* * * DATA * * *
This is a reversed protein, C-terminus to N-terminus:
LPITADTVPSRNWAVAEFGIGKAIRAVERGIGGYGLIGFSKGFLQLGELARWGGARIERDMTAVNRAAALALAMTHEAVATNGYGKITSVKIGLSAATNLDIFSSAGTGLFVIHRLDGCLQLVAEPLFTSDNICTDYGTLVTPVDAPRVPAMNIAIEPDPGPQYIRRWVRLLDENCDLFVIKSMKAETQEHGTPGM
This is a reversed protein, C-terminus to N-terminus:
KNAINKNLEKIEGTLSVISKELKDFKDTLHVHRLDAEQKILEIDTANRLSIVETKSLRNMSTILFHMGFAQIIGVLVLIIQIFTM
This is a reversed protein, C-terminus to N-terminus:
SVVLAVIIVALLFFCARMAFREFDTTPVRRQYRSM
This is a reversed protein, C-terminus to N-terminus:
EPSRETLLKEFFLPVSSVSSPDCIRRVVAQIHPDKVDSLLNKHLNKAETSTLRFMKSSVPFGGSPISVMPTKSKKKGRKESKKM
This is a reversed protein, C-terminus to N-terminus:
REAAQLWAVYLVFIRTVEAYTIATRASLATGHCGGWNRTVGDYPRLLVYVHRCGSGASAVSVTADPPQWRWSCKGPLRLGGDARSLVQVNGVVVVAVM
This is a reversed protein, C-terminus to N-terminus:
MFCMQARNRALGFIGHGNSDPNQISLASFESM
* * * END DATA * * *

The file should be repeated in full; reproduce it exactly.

This is a reversed protein, C-terminus to N-terminus:
LPITADTVPSRNWAVAEFGIGKAIRAVERGIGGYGLIGFSKGFLQLGELARWGGARIERDMTAVNRAAALALAMTHEAVATNGYGKITSVKIGLSAATNLDIFSSAGTGLFVIHRLDGCLQLVAEPLFTSDNICTDYGTLVTPVDAPRVPAMNIAIEPDPGPQYIRRWVRLLDENCDLFVIKSMKAETQEHGTPGM
This is a reversed protein, C-terminus to N-terminus:
KNAINKNLEKIEGTLSVISKELKDFKDTLHVHRLDAEQKILEIDTANRLSIVETKSLRNMSTILFHMGFAQIIGVLVLIIQIFTM
This is a reversed protein, C-terminus to N-terminus:
SVVLAVIIVALLFFCARMAFREFDTTPVRRQYRSM
This is a reversed protein, C-terminus to N-terminus:
EPSRETLLKEFFLPVSSVSSPDCIRRVVAQIHPDKVDSLLNKHLNKAETSTLRFMKSSVPFGGSPISVMPTKSKKKGRKESKKM
This is a reversed protein, C-terminus to N-terminus:
REAAQLWAVYLVFIRTVEAYTIATRASLATGHCGGWNRTVGDYPRLLVYVHRCGSGASAVSVTADPPQWRWSCKGPLRLGGDARSLVQVNGVVVVAVM
This is a reversed protein, C-terminus to N-terminus:
MFCMQARNRALGFIGHGNSDPNQISLASFESM